Review of Jonathan Huener, The Polish Catholic Church under German Occupation. The Reichsgau Wartheland 1939-1945
Contemporary Church History Quarterly
Volume 27, Number 2 (June 2021)
Review of Jonathan Huener, The Polish Catholic Church under German Occupation. The Reichsgau Wartheland 1939-1945 (Bloomington, IN: Indiana University Press, 2021). 353 pages. Cloth $90.00, ISBN: 978-025305402-9; Paperback $42.00, ISBN: 978-025305404-3; Ebook $41.99 ISBN: 978-025305406-7.
By Kevin P. Spicer, C.S.C., Stonehill College
Jonathan Huener, professor of history at the University of Vermont, has produced a definitive study of the Catholic Church in western Poland under German occupation. Identified by the Germans as the Reichsgau (district) Wartheland or Warthegau, it encompassed 45,000 square kilometers (“roughly the size of Vermont and New Hampshire,” Huener notes) with a “population of more than 4.9 million, including approximately 4.2 million Poles, 400,000 Jews, and 325,000 Germans.” Of this demographic, 3.8 million were Catholic and ninety percent were ethnic Poles. The German Reich incorporated the territory even though its borders remained guarded and not easily crossed. Ecclesiastically, it was expansive, encompassing the “prewar archdioceses of Poznań (Posen) and Gniezno (Gnesen), nearly all of the Włocławek (Leslau) diocese, the majority of Łodź (Lodsch/Litzmannstadt) diocese, and fractions of the Częstochowa (Tschechenstochau), Warsaw (Warschau) and Płocl (Schröttersburg) dioceses.” It included 1,023 parishes, served by 1,829 diocesan priests, 277 male religious, and 2,666 women religious (2). Before World War II ended, the German occupiers would close more than ninety-seven percent of the churches, dissolve all Catholic organizations, deport or imprison most women religious, and arrest more than 1,500 priests, of whom 815 they murdered directly or indirectly. In eighteen succinct and exceptionally well-written chapters, Huener uncovers the history of the church in the Warthegau, masterfully contextualizing it in the politics of the Nazi occupation. It is the first English language study on this topic, extensively based upon sources from both church and state archives.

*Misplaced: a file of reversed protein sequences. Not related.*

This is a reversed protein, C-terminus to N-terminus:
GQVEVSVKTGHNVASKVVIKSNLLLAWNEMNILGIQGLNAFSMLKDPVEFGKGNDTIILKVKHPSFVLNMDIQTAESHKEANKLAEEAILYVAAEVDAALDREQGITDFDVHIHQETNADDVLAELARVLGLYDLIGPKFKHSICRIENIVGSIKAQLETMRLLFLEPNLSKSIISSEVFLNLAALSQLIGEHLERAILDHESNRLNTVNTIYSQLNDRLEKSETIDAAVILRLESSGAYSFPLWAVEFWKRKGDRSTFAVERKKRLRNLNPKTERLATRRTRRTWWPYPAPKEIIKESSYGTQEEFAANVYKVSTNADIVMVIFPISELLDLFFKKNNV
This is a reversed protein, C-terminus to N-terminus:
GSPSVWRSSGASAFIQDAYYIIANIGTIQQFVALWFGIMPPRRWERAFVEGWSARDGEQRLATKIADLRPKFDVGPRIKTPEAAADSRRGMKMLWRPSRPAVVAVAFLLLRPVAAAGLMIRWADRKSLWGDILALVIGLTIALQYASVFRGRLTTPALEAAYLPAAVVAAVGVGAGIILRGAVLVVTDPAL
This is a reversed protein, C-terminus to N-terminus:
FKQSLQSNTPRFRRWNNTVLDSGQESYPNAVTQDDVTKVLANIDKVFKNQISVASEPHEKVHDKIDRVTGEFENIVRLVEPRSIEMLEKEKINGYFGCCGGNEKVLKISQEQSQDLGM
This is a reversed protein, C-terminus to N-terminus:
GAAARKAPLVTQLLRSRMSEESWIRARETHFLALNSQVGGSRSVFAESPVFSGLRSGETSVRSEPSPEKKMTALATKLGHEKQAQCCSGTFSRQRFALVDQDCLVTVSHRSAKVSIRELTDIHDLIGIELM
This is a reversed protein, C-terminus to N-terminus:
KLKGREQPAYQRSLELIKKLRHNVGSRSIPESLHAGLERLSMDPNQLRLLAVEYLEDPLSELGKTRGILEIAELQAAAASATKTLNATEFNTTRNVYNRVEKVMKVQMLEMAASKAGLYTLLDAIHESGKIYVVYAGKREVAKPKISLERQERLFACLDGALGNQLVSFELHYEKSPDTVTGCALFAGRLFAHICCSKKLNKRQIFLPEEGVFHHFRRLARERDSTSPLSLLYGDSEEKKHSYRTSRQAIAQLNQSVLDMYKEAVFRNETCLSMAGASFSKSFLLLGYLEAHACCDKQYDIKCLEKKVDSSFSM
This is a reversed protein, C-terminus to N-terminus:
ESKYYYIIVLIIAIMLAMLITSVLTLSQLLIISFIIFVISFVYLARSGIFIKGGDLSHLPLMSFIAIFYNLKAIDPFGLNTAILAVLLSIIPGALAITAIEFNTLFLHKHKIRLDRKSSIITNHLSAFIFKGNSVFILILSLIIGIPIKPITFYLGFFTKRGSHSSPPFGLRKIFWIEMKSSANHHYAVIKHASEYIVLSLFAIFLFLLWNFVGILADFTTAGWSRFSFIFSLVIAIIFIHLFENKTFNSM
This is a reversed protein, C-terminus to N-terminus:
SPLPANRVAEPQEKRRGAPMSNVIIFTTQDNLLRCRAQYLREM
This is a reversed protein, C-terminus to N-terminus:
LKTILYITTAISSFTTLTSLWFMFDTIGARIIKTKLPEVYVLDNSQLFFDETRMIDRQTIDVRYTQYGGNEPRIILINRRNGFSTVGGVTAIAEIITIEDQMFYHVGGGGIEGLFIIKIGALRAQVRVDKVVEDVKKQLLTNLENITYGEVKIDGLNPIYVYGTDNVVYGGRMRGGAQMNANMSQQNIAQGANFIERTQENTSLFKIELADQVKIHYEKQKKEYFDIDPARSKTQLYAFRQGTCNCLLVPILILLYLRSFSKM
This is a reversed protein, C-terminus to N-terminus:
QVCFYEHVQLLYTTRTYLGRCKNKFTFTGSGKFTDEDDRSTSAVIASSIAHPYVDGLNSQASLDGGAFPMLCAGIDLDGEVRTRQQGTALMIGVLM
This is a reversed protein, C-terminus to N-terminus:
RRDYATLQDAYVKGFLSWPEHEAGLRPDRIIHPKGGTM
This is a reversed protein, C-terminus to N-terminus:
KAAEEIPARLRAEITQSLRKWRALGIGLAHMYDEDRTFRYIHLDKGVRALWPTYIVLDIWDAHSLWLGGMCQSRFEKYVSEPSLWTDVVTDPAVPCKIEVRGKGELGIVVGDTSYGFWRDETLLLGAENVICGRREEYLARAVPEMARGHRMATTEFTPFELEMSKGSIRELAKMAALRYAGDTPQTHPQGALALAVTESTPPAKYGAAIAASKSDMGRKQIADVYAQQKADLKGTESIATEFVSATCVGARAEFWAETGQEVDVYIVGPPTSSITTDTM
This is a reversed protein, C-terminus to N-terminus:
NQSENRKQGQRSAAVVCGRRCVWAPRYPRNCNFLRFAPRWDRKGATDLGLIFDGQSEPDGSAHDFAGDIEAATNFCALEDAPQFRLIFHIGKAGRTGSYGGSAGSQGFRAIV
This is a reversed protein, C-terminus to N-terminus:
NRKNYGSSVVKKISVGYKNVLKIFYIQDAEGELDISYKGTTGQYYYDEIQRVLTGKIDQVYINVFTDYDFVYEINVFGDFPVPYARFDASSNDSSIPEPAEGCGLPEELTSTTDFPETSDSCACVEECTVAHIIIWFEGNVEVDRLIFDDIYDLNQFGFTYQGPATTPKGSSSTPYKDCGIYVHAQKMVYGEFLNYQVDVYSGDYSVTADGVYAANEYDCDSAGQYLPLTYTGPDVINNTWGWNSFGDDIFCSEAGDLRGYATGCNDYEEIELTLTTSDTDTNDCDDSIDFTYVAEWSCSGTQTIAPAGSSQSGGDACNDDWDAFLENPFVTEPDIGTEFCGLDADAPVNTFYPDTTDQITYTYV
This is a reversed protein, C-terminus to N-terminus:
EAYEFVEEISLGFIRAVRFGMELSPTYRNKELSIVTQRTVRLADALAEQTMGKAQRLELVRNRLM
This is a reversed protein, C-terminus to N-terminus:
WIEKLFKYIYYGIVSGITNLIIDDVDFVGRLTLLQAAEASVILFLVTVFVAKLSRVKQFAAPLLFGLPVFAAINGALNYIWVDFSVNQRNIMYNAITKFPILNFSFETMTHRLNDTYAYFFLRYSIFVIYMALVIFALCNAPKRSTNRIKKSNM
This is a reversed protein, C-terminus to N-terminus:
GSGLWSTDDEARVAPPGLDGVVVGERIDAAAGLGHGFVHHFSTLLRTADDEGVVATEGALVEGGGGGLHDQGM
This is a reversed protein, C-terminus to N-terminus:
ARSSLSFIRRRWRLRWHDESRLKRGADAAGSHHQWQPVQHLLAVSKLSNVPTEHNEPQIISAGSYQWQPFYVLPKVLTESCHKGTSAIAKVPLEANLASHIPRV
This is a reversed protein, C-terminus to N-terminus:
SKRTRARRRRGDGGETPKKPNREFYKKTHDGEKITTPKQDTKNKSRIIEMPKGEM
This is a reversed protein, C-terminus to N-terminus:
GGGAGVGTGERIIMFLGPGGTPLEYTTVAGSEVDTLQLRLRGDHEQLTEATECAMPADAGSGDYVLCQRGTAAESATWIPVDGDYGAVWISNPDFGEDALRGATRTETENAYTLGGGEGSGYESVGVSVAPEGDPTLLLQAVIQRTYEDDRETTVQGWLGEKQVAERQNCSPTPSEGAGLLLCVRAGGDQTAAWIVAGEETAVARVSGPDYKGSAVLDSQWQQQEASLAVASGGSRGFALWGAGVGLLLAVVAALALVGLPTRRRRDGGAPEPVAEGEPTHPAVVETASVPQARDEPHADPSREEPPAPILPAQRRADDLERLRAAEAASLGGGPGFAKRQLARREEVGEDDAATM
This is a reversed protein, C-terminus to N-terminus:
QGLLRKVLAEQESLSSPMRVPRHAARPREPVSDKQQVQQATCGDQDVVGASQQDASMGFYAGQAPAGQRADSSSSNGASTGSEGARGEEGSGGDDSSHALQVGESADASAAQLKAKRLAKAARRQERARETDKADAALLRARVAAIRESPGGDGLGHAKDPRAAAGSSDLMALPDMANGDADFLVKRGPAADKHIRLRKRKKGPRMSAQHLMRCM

Many studies on the existence of churches under National Socialism point to the Warthegau as a blueprint of the Nazi state’s plans of actions for the future of all churches in Germany. Generally, however, historians have drawn such conclusions prematurely, basing them on select archival documents without examining the broader context of Nazi policies for the Warthegau and for Poland as a whole. By setting right these ill-considered assumptions, Huener situates his analysis of the church’s plight in the Warthegau clearly in the Nazi state’s Kirchenpolitik and Volkstumskampf or ethno-racial struggle. Dominating this regional policy was Arthur Greiser, a native of the region and the Warthegau’s long-serving (1939-1945) Gauleiter (district leader) and Reichsstatthalter (Reich governor), and his deputy, August Jäger, whom historian Klaus Scholder had previously identified as instrumental in intensifying state involvement in Protestant Church affairs in the initial years of Nazi rule. Huener mentions but does not explore this connection. Greiser and Jäger did not act alone. From Munich, Martin Bormann, chief of staff in the Office of the Deputy Führer and, after May 1941, head of the party chancellery, and from Berlin, Heinrich Himmler, SS Leader and Reich Commissioner for the Consolidation of German Nationhood, influenced Warthegau church policy while also allowing Greiser freedom to craft and implement it locally. The result revealed competing concerns between the ethno-racial struggle against Poles and an existing distrust of Catholicism. What historians have traditionally interpreted as attacks on Christianity by limiting or prohibiting Masses, Huener explains, were primarily security measures implemented by the occupiers to “prevent Poles from congregating and fomenting dissent or resistance” while they continued their policy of “undermin[ing] Poles’ sense of national identity and community” (6). Amid such motivations, strong anti-church sentiments also existed.